However, prayer cannot replace the loving confrontation. "The truth shall set you free," Jesus said. "If a man be overtaken in a fault, ye which are spiritual, restore such an one in the spirit of meekness..." (Galatians 6:1) "If you point these things out to the brothers, you will be a good minister" (1 Timothy 4:6) – even if the words are rejected (Ezekiel 3:19, 21; Hosea 8:1). A reward awaits those who retrieve a fallen soul: "...he which converteth the sinner from the error of his way shall save a soul from death, and shall hide a multitude of sins" (James 5:20).

In attempting to bring back a backslidden brother, however, we must make sure we ourselves are strong enough in the faith to stand secure: "...lest you also be tempted" (Galatians 6:1). Those who have forsaken the Lord tend to bring others down (Proverbs 28:10; Matthew 18:6; 1 Corinthians 15:33). Therefore, we are specifically exhorted to avoid those who have completely hardened their hearts through sin (Proverbs 28:14; Isaiah 26:3, 4; 1 Corinthians 5:9-11; Colossians 1:21-23; Jude 22 23) – although our attitude toward them should remain one of mercy: "Count him not as an enemy, but admonish him as a brother" (2 Thessalonians 3:6, 15).

Forgiveness: The Call to Return

God promises to receive those who return with repentant hearts (Deuteronomy 4:29; 1 Chronicles 28:9; 2 Chronicles 7:14; 2 Chronicles 15:2; Jeremiah 31:20; 36:3). His patience toward those who "keep on backsliding," however, is limited (Jeremiah 15:6; Proverbs 24:16; Hosea 11:7). Their backsliding is "perpetual... they refuse to return" (Jeremiah 8:5-7). Some are reprobate: beyond any place of repentance (Isaiah 1:5-6; Jeremiah 6:30; 15:1; Ezekiel 22:18; Hebrews 10:26-29, 38, 39; 1 Corinthians 5:10-13; Hebrews 6:6; Revelation2:4, 5, 21-23; 3:2, 3). But if they are rejected of God, it is because they have rejected Him. His desire is always for their return (2 Chronicles 30:6; Isaiah 31:6; Jeremiah 3:4-22; Hosea 6:1; 14:4-7).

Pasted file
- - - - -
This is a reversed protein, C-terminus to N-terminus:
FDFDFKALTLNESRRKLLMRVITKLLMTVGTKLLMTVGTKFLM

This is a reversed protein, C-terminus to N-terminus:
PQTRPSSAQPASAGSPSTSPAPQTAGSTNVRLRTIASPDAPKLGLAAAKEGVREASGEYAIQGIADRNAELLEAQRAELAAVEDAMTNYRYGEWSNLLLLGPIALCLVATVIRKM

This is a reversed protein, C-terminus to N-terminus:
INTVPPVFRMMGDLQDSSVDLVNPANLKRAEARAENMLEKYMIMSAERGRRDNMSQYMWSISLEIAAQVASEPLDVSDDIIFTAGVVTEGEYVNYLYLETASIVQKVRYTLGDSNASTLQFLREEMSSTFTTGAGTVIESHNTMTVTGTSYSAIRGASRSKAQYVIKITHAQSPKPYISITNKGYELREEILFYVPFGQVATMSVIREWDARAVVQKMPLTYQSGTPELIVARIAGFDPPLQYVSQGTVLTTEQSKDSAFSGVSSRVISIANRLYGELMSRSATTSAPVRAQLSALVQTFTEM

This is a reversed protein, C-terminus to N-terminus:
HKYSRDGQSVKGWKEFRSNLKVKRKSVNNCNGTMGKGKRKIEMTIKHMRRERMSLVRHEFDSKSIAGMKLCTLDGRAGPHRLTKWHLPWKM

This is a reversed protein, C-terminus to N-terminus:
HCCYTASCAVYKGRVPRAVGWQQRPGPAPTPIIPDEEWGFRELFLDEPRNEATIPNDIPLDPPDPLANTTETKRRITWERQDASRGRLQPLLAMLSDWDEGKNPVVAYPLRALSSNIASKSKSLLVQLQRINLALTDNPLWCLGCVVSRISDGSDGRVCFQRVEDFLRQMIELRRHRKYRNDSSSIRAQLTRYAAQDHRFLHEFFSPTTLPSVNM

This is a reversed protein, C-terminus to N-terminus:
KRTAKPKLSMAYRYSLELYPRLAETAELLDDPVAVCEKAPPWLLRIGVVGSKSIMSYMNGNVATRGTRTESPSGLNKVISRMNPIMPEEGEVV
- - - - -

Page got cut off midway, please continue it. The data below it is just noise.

Must believers repent? The primary difference between the righteous and the wicked is that "the just man," though he may "fall seven times," gets up again (Proverbs 24:16). He doesn't remain in his sin. Moses fell. David fell. Peter fell. The churches in Revelation fell and were exhorted to repent (Revelation2:5, 16; Revelation 3:3, 19). Scripture – written to believers – repeatedly warns against backsliding (Psalm 85:8; 1 Corinthians 10:12): "Watch..." "Be sober." "Take heed..." "Beware..." "Hold fast..."

What does God require of the backslider who desires to return? "...only acknowledge thine iniquity" (Jeremiah 3:13, 14; 12:13), and change your ways (Job 22:23; Psalm 51:3-4; Isaiah 1:16-20).

Complete restoration is possible. God is merciful and ever ready to forgive (Nehemiah 9:17; Isaiah 54:6; Jeremiah 3:12-14; Ezekiel 34:23; Micah 7:18; 1 John 1:9). He may withdraw His Presence, to stir our hearts to return; but he never abandons His own. He still calls the backslidden his "children" (Jeremiah 3:14), his people" (Psalm 106:40; Ezekiel 37:23b). The initiative, however, is ours: "Return unto Me, and I will return unto you" (Malachi 3:7; Jeremiah 3:12-14). "Break up your fallow ground; for it is time to seek the Lord..." (Hosea 10:12; 2 Chronicles 30:9 and Jeremiah 4:1).

The road back to God is never long. As the father of the prodigal "ran to meet him," God always meets us at least half-way. Deciding to return, however, has often proven most difficult. While falling asleep is a gradual process, waking must be sudden – usually by an alarm, or a shaking. Recovering from a spiritually backslidden condition is no different. Depending on the degree of our backslidden state, God often must use extreme measures to bring us back. He strives with the backslidden (2 Kings 17:15), and lovingly will use anything: sickness, misery, grief to get us to return. (Psalm 107)

To the backslidden: It is not too late! Find a pastor or group of true believers and ask them for help. Remember, God loves you always. If He called you once, He is still calling you, come back, repent.

To believers: Prepare the table!

If you need help in finding the way or a true believer to help you, contact us or click on the image below, 'Father, I Repent' and we will welcome you and feed you.


The Prodigal Son Returns

The Prodigal Son
The Prodigal Son by Brother George

I had the privilege not long ago of hearing Brother George Chavanikamannil, from Good News for India, speak at our church. He shared with us the story of the Prodigal Son (Luke 15) in a context that I had never heard before. It provided a whole new perspective on the story and its meaning. Please take the time to listen as Brother George tells of our role in winning back the backslidden.

Download PDF Christian Backsliding